In the mid nineteenth century funeral services started to modernize and become more specialized. The profession of undertaker emerged, bodies were no longer prepared at home but relegated to professional morticians. Nowhere was this more evident than in Chicago. The Chicago Undertaker's association formed in 1868 and later the Illinois School of Embalming. Many other mortuary schools, funeral service training programs and funeral related associations opened toward the end of the century. Chicago was the center of funeral related services well into the 1920s.
Embalming started to gain popularity during the Civil War and became the standard by the 1880s. The science of embalming was quickly improving with new products hitting the market every year. This embalming jar was made by The Undertakers Supply Co of Chicago. This jar top was patented in 1931 by Edward Ocasek. According to the 1930 and 1940 census Ocasek was the company's secretary who may have been involved in their wholesale department. We also found a patent filed under his name for an undertaker's operating table in 1936!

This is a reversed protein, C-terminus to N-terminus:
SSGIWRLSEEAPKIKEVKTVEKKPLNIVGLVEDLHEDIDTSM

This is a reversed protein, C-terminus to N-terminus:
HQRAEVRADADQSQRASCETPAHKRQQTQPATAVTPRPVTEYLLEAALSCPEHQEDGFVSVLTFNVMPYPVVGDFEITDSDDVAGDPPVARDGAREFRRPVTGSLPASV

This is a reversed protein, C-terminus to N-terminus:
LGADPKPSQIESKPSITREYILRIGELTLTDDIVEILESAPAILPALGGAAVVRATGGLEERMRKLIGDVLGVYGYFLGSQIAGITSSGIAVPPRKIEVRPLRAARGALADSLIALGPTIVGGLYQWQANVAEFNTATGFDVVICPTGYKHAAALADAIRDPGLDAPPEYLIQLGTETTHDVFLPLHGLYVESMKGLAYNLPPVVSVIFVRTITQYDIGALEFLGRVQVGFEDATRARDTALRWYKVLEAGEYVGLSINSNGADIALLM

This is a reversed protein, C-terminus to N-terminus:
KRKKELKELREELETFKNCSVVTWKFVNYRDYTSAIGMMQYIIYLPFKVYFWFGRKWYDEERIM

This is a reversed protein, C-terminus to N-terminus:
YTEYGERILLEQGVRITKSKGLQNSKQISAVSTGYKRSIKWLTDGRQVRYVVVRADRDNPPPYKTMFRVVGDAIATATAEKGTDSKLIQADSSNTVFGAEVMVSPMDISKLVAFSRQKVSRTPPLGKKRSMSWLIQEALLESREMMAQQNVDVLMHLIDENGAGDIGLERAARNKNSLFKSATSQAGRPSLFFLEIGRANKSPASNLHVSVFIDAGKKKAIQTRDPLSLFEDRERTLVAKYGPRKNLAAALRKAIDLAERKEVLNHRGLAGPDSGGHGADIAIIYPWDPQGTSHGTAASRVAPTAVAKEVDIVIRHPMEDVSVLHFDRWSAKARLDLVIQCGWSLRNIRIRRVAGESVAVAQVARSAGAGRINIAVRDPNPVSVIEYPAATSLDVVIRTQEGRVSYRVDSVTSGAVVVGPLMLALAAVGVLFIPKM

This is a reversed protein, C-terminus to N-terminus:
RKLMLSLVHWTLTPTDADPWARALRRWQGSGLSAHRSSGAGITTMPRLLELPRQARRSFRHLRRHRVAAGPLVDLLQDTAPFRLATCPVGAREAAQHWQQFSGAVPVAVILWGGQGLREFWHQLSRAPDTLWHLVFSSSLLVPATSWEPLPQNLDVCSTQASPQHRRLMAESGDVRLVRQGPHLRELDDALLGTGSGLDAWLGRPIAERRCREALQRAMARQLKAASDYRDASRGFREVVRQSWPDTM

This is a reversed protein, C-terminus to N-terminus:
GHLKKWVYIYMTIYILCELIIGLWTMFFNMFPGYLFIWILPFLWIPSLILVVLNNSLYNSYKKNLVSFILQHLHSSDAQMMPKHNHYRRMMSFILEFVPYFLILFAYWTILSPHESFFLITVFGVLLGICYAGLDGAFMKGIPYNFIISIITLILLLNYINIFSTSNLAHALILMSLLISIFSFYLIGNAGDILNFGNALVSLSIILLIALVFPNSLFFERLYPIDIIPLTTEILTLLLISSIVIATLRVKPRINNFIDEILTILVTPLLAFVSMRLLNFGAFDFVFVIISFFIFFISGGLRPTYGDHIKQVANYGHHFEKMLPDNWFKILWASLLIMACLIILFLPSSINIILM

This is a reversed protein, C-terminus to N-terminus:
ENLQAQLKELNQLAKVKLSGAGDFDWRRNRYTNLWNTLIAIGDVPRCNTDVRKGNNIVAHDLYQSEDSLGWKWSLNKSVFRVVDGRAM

This jar is made of thick glass with all sorts of wonderful air bubbles and other great imperfections consistent with old glass. The top is fashioned out of a heavy aluminum with a black rubber insert. This amazing piece of mortuary history would make a lovely vase or keepsake jar.
Date: 1930s Materials: Glass, Metal, Rubber Measurements: 6 1/8" x 5 1/2" Markings: Undertakers Supply Co Chicago Condition: Very Good. The metal top has some wear and the rubber insert has significant cracking. Does not detract, the wear on the peice makes it even more interesting!